Bob McCartney is surrounded by history. In his lounge he has a bust of Edmund Burke and a plate embossed with Abraham Lincoln's Gettysburg address.
In his latest course of action, putting his name down for six Stormont seats, he claims a fair historical pedigree.
Lincoln's speech has a place of honour in Bob McCartney's home
William Gladstone did it, he tells me, as did Eamon De Valera and Michael Collins too.
An English home ruler and two Irish nationalists may appear strange role models for this ardent unionist. But the UK Unionist leader says that he, like them, is motivated by a strongly held principle.
In his case it is to give anti-St Andrews Agreement unionists a choice of who to vote for.
The DUP are scathing about what they portray as Bob McCartney's fratricidal bid to split the unionist vote.
But he argues that if his campaign costs the DUP pole position, and puts Martin McGuinness in the first minister's place, that will end the current process.
Mr McCartney isn't the only politician fighting multiple seats.
Rainbow George Weiss, the eccentric leader of the Make Politicians History party, is contesting Belfast North, South, East and West.
The Independent Unionist William Frazer is running in both Foyle and Newry and Armagh.
Bob McCartney is standing in six areas
It's not the first time there has been a multiple candidacy, but the fact that an outgoing assembly member like Mr McCartney has tried the tactic has provoked considerable debate on the question; what if he should win in more than one place?
Bob McCartney says the answer is simple: he has appointed substitutes in all the constituencies as is normal practice in Stormont elections.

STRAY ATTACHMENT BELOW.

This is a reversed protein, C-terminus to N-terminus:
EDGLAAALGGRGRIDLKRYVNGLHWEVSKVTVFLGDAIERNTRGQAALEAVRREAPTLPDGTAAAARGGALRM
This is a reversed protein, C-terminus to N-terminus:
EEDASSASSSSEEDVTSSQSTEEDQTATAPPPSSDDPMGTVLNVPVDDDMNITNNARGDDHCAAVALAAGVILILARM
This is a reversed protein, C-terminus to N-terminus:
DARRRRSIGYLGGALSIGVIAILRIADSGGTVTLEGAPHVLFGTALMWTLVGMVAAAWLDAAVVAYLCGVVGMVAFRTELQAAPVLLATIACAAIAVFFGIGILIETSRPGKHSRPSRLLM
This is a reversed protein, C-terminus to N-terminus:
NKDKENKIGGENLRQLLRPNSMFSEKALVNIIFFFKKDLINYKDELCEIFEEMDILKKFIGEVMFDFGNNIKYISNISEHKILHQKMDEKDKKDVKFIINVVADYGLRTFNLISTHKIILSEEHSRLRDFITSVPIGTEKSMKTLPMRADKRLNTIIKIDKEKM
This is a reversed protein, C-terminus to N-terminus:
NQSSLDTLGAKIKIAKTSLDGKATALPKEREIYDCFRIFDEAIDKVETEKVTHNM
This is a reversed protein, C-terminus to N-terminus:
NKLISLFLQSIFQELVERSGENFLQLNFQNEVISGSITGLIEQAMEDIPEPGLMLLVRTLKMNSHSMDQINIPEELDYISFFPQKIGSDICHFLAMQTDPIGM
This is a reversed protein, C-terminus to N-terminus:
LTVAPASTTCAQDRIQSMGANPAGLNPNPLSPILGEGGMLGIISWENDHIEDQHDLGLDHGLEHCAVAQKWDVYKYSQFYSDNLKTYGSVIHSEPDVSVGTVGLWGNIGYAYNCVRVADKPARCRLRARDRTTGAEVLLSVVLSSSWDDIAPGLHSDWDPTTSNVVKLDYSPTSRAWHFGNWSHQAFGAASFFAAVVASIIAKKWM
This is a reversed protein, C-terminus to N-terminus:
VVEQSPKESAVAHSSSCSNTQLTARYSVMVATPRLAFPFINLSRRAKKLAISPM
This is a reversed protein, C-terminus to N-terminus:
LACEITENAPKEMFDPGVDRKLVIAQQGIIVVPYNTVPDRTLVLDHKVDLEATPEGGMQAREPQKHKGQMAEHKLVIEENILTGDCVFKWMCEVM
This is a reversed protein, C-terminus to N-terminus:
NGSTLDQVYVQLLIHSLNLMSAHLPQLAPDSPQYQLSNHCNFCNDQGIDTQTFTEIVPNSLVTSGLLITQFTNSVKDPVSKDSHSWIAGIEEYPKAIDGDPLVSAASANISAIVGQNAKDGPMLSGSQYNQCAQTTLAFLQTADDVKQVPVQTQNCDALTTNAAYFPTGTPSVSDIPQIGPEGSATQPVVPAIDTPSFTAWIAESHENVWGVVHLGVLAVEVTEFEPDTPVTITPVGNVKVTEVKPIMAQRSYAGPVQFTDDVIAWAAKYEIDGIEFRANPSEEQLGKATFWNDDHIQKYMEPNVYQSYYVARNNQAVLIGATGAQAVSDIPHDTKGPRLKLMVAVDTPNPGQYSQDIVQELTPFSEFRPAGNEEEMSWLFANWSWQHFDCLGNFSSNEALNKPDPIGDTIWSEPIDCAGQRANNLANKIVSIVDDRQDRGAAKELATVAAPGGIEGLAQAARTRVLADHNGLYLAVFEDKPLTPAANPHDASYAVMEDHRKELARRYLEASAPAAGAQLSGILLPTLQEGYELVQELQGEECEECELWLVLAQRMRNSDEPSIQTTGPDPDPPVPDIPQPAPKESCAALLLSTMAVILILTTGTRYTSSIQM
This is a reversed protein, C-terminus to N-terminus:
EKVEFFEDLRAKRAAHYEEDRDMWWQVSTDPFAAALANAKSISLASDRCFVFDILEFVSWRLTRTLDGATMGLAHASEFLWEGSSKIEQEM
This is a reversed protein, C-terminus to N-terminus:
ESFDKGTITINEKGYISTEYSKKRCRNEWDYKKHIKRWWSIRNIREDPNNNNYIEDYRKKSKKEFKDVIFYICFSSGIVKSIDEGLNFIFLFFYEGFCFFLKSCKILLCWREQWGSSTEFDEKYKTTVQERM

If he wins in more than one seat, he argues, he will resign and his substitute will take over the vacant seat.
Government sources are not so sure. They point to Article 6 (1c) of the Assembly Elections Order 2001.
This deals with the issue of substitutes.
It says the substitute cannot be used when a Stormont vacancy has arisen "as a result of the resignation of a person who has been returned as a member for more than one constituency".
So if Mr McCartney resigns from an extra seat, then a by-election looks on the cards.
But what if he chooses not to resign? Then the situation appears unclear. Some Stormont sources suggest that he may be treated as if he holds the number of seats which he gained in the election.
Does that mean he could vote more than once? Again this is uncertain.
In last year's St Andrews Agreement Act one obscure clause on vacant seats allowed Sinn Fein to continue to exercise the vote belonging to their deceased assembly member Michael Ferguson without nominating a substitute or holding a by-election.
That vote was crucial, for example, in preventing the adoption of a DUP motion critical of the government's recent sexual orientation regulations.
In Westminster elections you can stand in more than one seat, but if you win you cannot take more than one seat.
In elections to the Scottish Parliament and the Welsh Assembly a candidate can only stand in one constituency or on one regional list.
The DUP deputy leader, Peter Robinson, says it's ludicrous that theoretically 18 Ian Paisleys or 18 Gerry Adams could have hit the campaign trail.
He wants the rules in Northern Ireland brought into line with Scotland and Wales.
In fact under the 1998 Northern Ireland Act the secretary of state, Peter Hain, could have made an order that candidates should not contest more than one seat.
However, he did not exercise this power.
Of course this could all be academic. But if we do have a multiple winner don't be surprised if, one way or another, the matter ends up in the courts.
And no-one would relish that more than Robert Law McCartney QC.